"Number nine. Number nine. Number nine."The repetitive refrain from one of The Beatles' most mind-bending journeys into psychedelia "Revolution 9," the audio pastiche from "The White Album" is now serving as the backbeat of a big day for the biggest band in rock 'n' roll history.
On Wednesday 9/9/09 remastered versions of the Beatles catalogue will be released, giving listeners what the remaining members of "The Fab Four" say is the closest reproduction ever of how their music sounded in the studio.
The same day, the video game "The Beatles: Rock Band" is set to be released by Harmonix. Modeled after the already popular "Rock Band" game, and closely supervised by The Beatles and their estates, the game lets players sing and strum along on a huge list of Beatles classics over scenes ranging from Liverpool's Cavern Club to their final performance on a London rooftop.
And on top of that, there's rampant speculation that a planned "music-themed" announcement by Apple Inc., also scheduled on 9/9/09, could involve the supergroup.
The Beatles are one of a handful of groups whose music has never been approved for sale by Apple's iTunes, and the timing of the announcement has fueled speculation that could finally change or even that specialized Beatles iPods, like the ones sold in 2004 loaded with U2's music, could be in the works.
It's a remarkable amount of buzz for a band whose roots stretch back nearly five decades. And it's a clear sign, observers say, that through time and a multitude of cultural shifts, the group's hold on the public's imagination has endured.
"People are still looking at Picasso. People are still looking at artists who broke through the constraints of their time period to come up with something that was unique and original," said Robert Greenfield, a former associate editor at Rolling Stone magazine who has written about the band. "In the form that they worked in, in the form of popular music, no one will ever be more revolutionary, more creative and more distinctive than The Beatles were."
Research shows that more than 40 years after their last public performance, Paul McCartney, John Lennon, George Harrison and Ringo Starr's music remains as interesting to young people now as it ever was.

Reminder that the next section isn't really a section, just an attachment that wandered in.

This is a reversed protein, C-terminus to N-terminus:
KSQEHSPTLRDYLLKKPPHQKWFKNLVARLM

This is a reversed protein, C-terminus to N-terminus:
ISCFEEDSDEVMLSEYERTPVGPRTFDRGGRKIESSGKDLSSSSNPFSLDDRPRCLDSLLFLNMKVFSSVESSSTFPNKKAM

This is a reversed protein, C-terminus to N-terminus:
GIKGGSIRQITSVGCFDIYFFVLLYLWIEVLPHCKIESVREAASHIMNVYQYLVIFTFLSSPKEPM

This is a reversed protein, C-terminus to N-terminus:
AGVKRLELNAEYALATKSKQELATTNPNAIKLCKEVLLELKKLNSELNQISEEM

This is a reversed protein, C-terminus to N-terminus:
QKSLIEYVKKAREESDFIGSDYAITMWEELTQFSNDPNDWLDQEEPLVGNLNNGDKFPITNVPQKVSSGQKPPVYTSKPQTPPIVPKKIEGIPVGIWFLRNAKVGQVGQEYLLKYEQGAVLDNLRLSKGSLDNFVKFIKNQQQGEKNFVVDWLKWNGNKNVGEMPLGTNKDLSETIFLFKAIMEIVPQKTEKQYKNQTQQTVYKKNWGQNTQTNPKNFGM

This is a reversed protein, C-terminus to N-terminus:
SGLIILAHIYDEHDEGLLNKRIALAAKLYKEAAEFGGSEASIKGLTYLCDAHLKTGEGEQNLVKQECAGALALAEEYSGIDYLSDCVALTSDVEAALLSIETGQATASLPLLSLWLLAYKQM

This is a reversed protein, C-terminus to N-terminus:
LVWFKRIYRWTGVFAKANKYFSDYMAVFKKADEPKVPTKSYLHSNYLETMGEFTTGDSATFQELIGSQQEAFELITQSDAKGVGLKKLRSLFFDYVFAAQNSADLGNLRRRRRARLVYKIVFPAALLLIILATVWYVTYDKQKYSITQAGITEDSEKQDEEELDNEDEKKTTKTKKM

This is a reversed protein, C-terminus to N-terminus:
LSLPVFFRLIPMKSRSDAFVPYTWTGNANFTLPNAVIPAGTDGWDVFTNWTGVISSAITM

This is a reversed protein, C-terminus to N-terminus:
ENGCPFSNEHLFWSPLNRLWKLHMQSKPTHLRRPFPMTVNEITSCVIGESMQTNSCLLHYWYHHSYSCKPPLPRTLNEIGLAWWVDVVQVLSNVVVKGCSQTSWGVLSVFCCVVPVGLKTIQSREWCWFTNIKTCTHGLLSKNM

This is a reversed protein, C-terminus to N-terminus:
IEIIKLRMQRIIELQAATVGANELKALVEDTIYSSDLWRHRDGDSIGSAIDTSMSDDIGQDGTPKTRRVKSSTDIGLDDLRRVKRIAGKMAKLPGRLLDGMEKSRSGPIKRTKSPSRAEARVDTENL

A Pew Research survey released last month showed that 81 percent of respondents between ages 16-29 said they liked The Beatles. Eleven percent said they dislike the band and only 4 percent said they have never heard of them.
By comparison, current rockers Coldplay received 39 percent positive responses, with 45 percent saying they'd never heard of them. Forty-two percent said they like hip-hop star Kanye West.
"To put this in perspective: Try imagining young adults back in the 1960s putting the big jazz bands of the roaring '20s at the top of their list of favorites," the survey reads. "Not very likely."
Walter Everett, professor and chairman of music theory at the University of Michigan, said his students know The Beatles catalogue as well today as they would have 30 years ago.
He said the cultural phenomenon that was The Beatles -- the frenzy-inducing early concerts, the furor when John Lennon said the group was "more popular than Jesus," the pre-Internet obsession over "Paul is dead" rumors -- made them something more than just another rock group.
"They were just idolized," said Everett, who has written several books on the band. "It was a musical revolution, but [also] the hair, the clothing, their attitude about the establishment, their support of everybody, young and old alike, to try to understand each other at a very difficult time.
"Some of that message endures."
But at the heart of the phenomenon, experts agree, is the music. From the charming, school-boy bop of "I Want To Hold Your Hand" to the blistering assault of "Helter Skelter," the songs, they say, were just that good.
"The point is how great the music is," Greenfield said. "It isn't about the fact that The Beatles were willing to practice and get better at what they did it was the fact that that band contained at least two-and-a-half geniuses [Lennon, McCartney and, at times, Harrison]."
Wednesday's announcements and, in Apple's case, possible announcement show that the minders of The Beatles legacy are keeping up with how today's music consumers behave, said Bruce Birch, director of the University of Georgia's music business program.
"A lot of bands and artists have been slow to embrace the fact that technology is driving the industry," Birch said. "Their music is not going away and this is a step for them for their music to come into the 21st century." EMI, which will be releasing the remastered recordings, has been famously protective of The Beatles brand and music. Digital reproductions like MP3s have lower sound quality than albums or compact discs one of the reasons they've been slow to embrace iTunes.
But if an announcement on that front is coming, Birch said, it would signal an acknowledgement that such quality-control concerns may be obsolete for the majority of the music-buying public. "It's just a different audience out there," he said. "They're used to listening on ear buds. The sound quality, in some cases, maybe isn't' as important to them."
Everett said that, even with all of the news expected Wednesday, the Beatles music will no doubt remain popular for decades to come meaning more new wrinkles are almost certain. "There's still more that can be done," he said. "Who knows where technology may be in another 10 years? We may have holographic images."
And regardless of how it's delivered, no one's expecting another band to ever eclipse the four lads from Liverpool who would go on to shape popular culture the world over. "There will probably be another artist that comes along and captures the imagination," Birch said. "But it will never be like The Beatles."
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